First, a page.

The following is an excerpt from a report compiled by Michael Pachter of Wedbush Securities.
On Thursday afternoon, AllThingsD reported that Netflix (NASDAQ:NFLX) only owns the first window streaming rights to the TV series House of Cards, and not the rights to sell the show in other venues. According to a PR Newswire report from October 2012, House of Cards originally debuted on Netflix on February 1, with all 13 episodes of the first season available to streaming subscribers in each of its territories. The second season is due to begin production in spring 2013.
• Earlier this week, House of Cards became available for pre-order on the Amazon (NASDAQ:AMZN) website, with a DVD list price of $55.99 and Blu-ray list price of $65.99, with the studio listed as Sony Pictures Entertainment (NYSE:SNE), and not Netflix. According to the AllThingsD article, Media Rights Capital, the producer of the show has the rights to sell the series in other venues apart from the first window (which Netflix owns). Sony is handling distribution of the DVD in the U.S. and abroad on behalf of Media Rights Capital.
From the AllThingsD article: “The bigger (but smallish) point here is that even though this is a series commissioned for and funded by Netflix, it still isn’t Netflix’s series. Netflix’s money bought it an exclusive first “window” to stream the show. But Media Rights Capital, which actually produced the show, has the rights to sell it in other venues; Sony is handling distribution duties in the U.S. and abroad”…
Netflix confirmed its ownership of “first window” rights on its most recent earnings call. On the Q4:12 results conference call, CEO Reed Hastings disclosed: “The current originals mostly were a first window licenser. And for example, on House of Cards, Media Rights Capital owns the other rights and will be monetizing those downstream from us. So we’ll try different structures as we go forward, but primarily we’re focused on monetization on our platform.”
Although Netflix’s ownership of only partial rights is not a new disclosure, we believe that in recent months, Netflix’s share price appreciation has been driven in part by the perceived potential upside for the company from House of Cards’ success. In our view, many investors believe that Netflix’s original series have the potential to place the company at competitive parity with HBO (NYSE:TWX), which has 39 original series currently listed on its website.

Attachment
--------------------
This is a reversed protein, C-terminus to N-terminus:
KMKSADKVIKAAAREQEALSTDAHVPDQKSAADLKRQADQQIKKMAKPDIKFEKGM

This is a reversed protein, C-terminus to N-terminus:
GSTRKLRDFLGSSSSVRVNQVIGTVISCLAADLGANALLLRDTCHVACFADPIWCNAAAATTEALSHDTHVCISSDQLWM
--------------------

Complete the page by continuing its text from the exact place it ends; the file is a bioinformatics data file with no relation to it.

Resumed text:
We believe that the difference between HBO’s and Netflix’s ownership of original content is meaningful, insofar as HBO can choose when other windows of distribution are exploited, and Netflix apparently cannot. In our view, Netflix’s ability to monetize House of Cards is limited to its own platform, negatively impacting the bull thesis that it may one day be able to compete with premium cable outlets such as HBO…
We estimate that Netflix spent roughly $2 million per episode on House of Cards, less than half of the estimated $4.5 million per episode production cost. We continue to question whether the company’s original content strategy is sound, particularly given the relatively high cost of production when compared to the relatively limited display rights the company receives in return.
Netflix will report Q1:13 (March) results after the market close on Monday, April 22, and host a conference call at 3:00pm PT (Dial-in: 760-666-3613, webcast: http://ir.netflix.com). Our current bias is that the company is well-positioned to meet or exceed our Q1:13 EPS estimate of $0.22, compared to consensus of $0.18 and guidance of $0.00 – 0.23, due to the positive impacts of House of Cards and the recent domestic Facebook (NASDAQ:FB) integration on subscribers, as well as cost control. We will publish our Preview note closer to earnings.
Maintaining our UNDERPERFORM rating and 12-month price target of $55, which reflects a sum-of-the-parts that values domestic streaming ($28/share), domestic DVD ($20/share) and international streaming $7/share).
Risks to the attainment of our share price target include: a sudden increase in subscriber growth, declining competition from other movie rental competitors, lower than expected costs for content, technology development and deployment, and improving macroeconomic factors.
Michael Pachter is an analyst at Wedbush Securities.
Don’t Miss: Will iRadio Turn the Volume Down on Pandora?